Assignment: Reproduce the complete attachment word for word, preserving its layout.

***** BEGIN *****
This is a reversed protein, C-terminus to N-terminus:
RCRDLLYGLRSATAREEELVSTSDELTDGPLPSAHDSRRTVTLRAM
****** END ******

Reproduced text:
This is a reversed protein, C-terminus to N-terminus:
RCRDLLYGLRSATAREEELVSTSDELTDGPLPSAHDSRRTVTLRAM